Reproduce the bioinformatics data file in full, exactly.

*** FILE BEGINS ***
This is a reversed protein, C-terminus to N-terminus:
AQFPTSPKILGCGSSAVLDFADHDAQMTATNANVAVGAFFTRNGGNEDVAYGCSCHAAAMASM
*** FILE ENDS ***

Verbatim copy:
This is a reversed protein, C-terminus to N-terminus:
AQFPTSPKILGCGSSAVLDFADHDAQMTATNANVAVGAFFTRNGGNEDVAYGCSCHAAAMASM